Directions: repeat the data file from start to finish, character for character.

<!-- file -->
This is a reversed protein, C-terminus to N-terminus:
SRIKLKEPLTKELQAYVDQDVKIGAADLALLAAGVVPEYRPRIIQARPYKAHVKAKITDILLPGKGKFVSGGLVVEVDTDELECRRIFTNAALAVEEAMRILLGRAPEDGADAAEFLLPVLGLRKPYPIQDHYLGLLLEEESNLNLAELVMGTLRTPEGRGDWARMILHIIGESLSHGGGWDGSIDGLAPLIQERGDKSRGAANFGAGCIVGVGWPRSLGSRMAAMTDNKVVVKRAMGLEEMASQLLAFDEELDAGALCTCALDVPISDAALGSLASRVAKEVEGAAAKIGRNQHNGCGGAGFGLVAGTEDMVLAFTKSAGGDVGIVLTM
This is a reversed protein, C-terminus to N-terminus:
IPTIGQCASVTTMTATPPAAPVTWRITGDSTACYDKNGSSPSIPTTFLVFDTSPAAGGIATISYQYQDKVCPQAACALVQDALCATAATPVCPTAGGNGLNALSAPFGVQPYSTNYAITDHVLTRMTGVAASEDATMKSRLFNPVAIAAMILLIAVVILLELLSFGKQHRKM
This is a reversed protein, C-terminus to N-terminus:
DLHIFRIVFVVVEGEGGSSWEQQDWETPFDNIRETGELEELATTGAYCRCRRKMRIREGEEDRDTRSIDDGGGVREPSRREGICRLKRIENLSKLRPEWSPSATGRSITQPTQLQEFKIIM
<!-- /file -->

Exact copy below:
This is a reversed protein, C-terminus to N-terminus:
SRIKLKEPLTKELQAYVDQDVKIGAADLALLAAGVVPEYRPRIIQARPYKAHVKAKITDILLPGKGKFVSGGLVVEVDTDELECRRIFTNAALAVEEAMRILLGRAPEDGADAAEFLLPVLGLRKPYPIQDHYLGLLLEEESNLNLAELVMGTLRTPEGRGDWARMILHIIGESLSHGGGWDGSIDGLAPLIQERGDKSRGAANFGAGCIVGVGWPRSLGSRMAAMTDNKVVVKRAMGLEEMASQLLAFDEELDAGALCTCALDVPISDAALGSLASRVAKEVEGAAAKIGRNQHNGCGGAGFGLVAGTEDMVLAFTKSAGGDVGIVLTM
This is a reversed protein, C-terminus to N-terminus:
IPTIGQCASVTTMTATPPAAPVTWRITGDSTACYDKNGSSPSIPTTFLVFDTSPAAGGIATISYQYQDKVCPQAACALVQDALCATAATPVCPTAGGNGLNALSAPFGVQPYSTNYAITDHVLTRMTGVAASEDATMKSRLFNPVAIAAMILLIAVVILLELLSFGKQHRKM
This is a reversed protein, C-terminus to N-terminus:
DLHIFRIVFVVVEGEGGSSWEQQDWETPFDNIRETGELEELATTGAYCRCRRKMRIREGEEDRDTRSIDDGGGVREPSRREGICRLKRIENLSKLRPEWSPSATGRSITQPTQLQEFKIIM